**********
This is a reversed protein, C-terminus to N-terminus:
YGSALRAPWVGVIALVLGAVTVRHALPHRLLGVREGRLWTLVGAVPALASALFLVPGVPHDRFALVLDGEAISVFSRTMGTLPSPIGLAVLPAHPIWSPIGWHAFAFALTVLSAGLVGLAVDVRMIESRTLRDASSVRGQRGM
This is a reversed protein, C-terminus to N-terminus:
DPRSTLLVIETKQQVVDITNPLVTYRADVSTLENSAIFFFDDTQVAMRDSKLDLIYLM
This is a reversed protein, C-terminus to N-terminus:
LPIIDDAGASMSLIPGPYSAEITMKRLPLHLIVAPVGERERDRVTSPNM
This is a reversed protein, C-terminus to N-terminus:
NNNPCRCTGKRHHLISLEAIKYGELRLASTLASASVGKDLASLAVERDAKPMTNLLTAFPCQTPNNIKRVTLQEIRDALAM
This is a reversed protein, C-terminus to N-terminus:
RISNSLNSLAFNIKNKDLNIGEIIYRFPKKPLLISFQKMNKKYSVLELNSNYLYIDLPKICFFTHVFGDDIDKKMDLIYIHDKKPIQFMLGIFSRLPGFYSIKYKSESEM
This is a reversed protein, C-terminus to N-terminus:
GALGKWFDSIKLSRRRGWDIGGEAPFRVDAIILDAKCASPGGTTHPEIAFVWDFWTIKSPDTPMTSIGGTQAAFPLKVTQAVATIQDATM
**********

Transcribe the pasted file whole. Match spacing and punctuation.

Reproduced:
This is a reversed protein, C-terminus to N-terminus:
YGSALRAPWVGVIALVLGAVTVRHALPHRLLGVREGRLWTLVGAVPALASALFLVPGVPHDRFALVLDGEAISVFSRTMGTLPSPIGLAVLPAHPIWSPIGWHAFAFALTVLSAGLVGLAVDVRMIESRTLRDASSVRGQRGM
This is a reversed protein, C-terminus to N-terminus:
DPRSTLLVIETKQQVVDITNPLVTYRADVSTLENSAIFFFDDTQVAMRDSKLDLIYLM
This is a reversed protein, C-terminus to N-terminus:
LPIIDDAGASMSLIPGPYSAEITMKRLPLHLIVAPVGERERDRVTSPNM
This is a reversed protein, C-terminus to N-terminus:
NNNPCRCTGKRHHLISLEAIKYGELRLASTLASASVGKDLASLAVERDAKPMTNLLTAFPCQTPNNIKRVTLQEIRDALAM
This is a reversed protein, C-terminus to N-terminus:
RISNSLNSLAFNIKNKDLNIGEIIYRFPKKPLLISFQKMNKKYSVLELNSNYLYIDLPKICFFTHVFGDDIDKKMDLIYIHDKKPIQFMLGIFSRLPGFYSIKYKSESEM
This is a reversed protein, C-terminus to N-terminus:
GALGKWFDSIKLSRRRGWDIGGEAPFRVDAIILDAKCASPGGTTHPEIAFVWDFWTIKSPDTPMTSIGGTQAAFPLKVTQAVATIQDATM